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GPGPU stands for General-purpose computing on graphics processing units. In Linux, there are currently two major GPGPU frameworks: OpenCL and CUDA


OpenCL (Open Computing Language) is an open, royalty-free parallel programming specification developed by the Khronos Group, a non-profit consortium.

The OpenCL specification describes a programming language, a general environment that is required to be present, and a C API to enable programmers to call into this environment.

OpenCL Runtime

To execute programs that use OpenCL, a compatible hardware runtime needs to be installed.




  • intel-opencl-runtimeAUR: official Intel CPU runtime, also supports non-Intel CPUs
  • beignet: open-source implementation for Intel IvyBridge+ iGPUs


  • poclAUR: LLVM-based OpenCL implementation

OpenCL ICD loader (

The OpenCL ICD loader is supposed to be a platform-agnostic library that provides the means to load device-specific drivers through the OpenCL API. Most OpenCL vendors provide their own implementation of an OpenCL ICD loader, and these should all work with the other vendors' OpenCL implementations. Unfortunately, most vendors do not provide completely up-to-date ICD loaders, and therefore Arch Linux has decided to provide this library from a separate project (ocl-icd) which currently provides a functioning implementation of the current OpenCL API.

The other ICD loader libraries are installed as part of each vendor's SDK. If you want to ensure the ICD loader from the ocl-icd package is used, you can create a file in /etc/ which adds /usr/lib to the dynamic program loader's search directories:


This is necessary because all the SDKs add their runtime's lib directories to the search path through files.

The available packages containing various OpenCL ICDs are:

  • ocl-icd: recommended, most up-to-date
  • libopenclAUR by AMD. Provides OpenCL 2.0. It is distributed by AMD under a restrictive license and therefore cannot be included into the official repositories.
  • intel-openclAUR by Intel. Provides OpenCL 2.0.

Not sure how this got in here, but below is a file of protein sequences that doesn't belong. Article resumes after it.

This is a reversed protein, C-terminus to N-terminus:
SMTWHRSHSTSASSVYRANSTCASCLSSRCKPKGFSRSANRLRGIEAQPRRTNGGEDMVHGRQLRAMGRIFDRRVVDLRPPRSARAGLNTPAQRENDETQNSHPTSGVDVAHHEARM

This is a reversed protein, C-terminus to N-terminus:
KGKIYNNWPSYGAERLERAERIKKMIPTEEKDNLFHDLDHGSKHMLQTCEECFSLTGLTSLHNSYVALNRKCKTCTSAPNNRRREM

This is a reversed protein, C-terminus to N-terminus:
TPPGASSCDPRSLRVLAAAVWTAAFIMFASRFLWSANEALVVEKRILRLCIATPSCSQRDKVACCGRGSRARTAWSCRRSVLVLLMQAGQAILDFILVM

Note: ICD Loader's vendor is mentioned only to identify each loader, it is otherwise completely irrelevant. ICD loaders are vendor-agnostic and may be used interchangeably (as long as they are implemented correctly).

OpenCL Development

For OpenCL development, the bare minimum additional packages required, are:

  • ocl-icd: OpenCL ICD loader implementation, up to date with the latest OpenCL specification.
  • opencl-headers: OpenCL C/C++ API headers.

The vendors' SDKs provide a multitude of tools and support libraries:

  • intel-opencl-sdkAUR: Intel OpenCL SDK (old version, new OpenCL SDKs are included in the INDE and Intel Media Server Studio)
  • amdapp-sdkAUR: This package is installed as /opt/AMDAPP and apart from SDK files it also contains a number of code samples (/opt/AMDAPP/SDK/samples/). It also provides the clinfo utility which lists OpenCL platforms and devices present in the system and displays detailed information about them. As AMD APP SDK itself contains CPU OpenCL driver, no extra driver is needed to execute OpenCL on CPU devices (regardless of its vendor). GPU OpenCL drivers are provided by the catalystAUR package (an optional dependency).
  • cuda: Nvidia's GPU SDK which includes support for OpenCL 1.1.


To see which OpenCL implementations are currently active on your system, use the following command:

$ ls /etc/OpenCL/vendors

Language bindings


CUDA (Compute Unified Device Architecture) is NVIDIA's proprietary, closed-source parallel computing architecture and framework. It requires a Nvidia GPU. It consists of several components:

  • required:
    • proprietary Nvidia kernel module
    • CUDA "driver" and "runtime" libraries
  • optional:
    • additional libraries: CUBLAS, CUFFT, CUSPARSE, etc.
    • CUDA toolkit, including the nvcc compiler
    • CUDA SDK, which contains many code samples and examples of CUDA and OpenCL programs

The kernel module and CUDA "driver" library are shipped in nvidia and opencl-nvidia. The "runtime" library and the rest of the CUDA toolkit are available in cuda. The library is available only in 64-bit version. cuda-gdb needs ncurses5-compat-libsAUR to be installed, see FS#46598.


The cuda package installs all components in the directory /opt/cuda. For compiling CUDA code, add /opt/cuda/include to your include path in the compiler instructions. For example this can be accomplished by adding -I/opt/cuda/include to the compiler flags/options. To use nvcc, a gcc wrapper provided by NVIDIA, just add /opt/cuda/bin to your path.

To find whether the installation was successful and if cuda is up and running, you can compile the samples installed on /opt/cuda/samples (you can simply run make inside the directory, altough is a good practice to copy the /opt/cuda/samples directory to your home directory before compiling) and running the compiled examples. A nice way to check the installation is to run one of the examples, called deviceQuery.

Note: CUDA 8.0 is not compatible with GCC 6 (see FS#49272). Therefore the cuda package depends on gcc5 and creates symbolic links in /opt/cuda/bin/ for the older version to be picked up by nvcc. You might also need to configure your build system to use the same GCC version for compiling host code.

Language bindings

Driver issues

It might be necessary to use the legacy driver nvidia-304xx or nvidia-304xx-lts to resolve permissions issues when running CUDA programs on systems with multiple GPUs.

List of OpenCL and CUDA accelerated software

Tango-view-fullscreen.pngThis article or section needs expansion.Tango-view-fullscreen.png

Reason: More application may support OpenCL. (Discuss in Talk:GPGPU#)

Links and references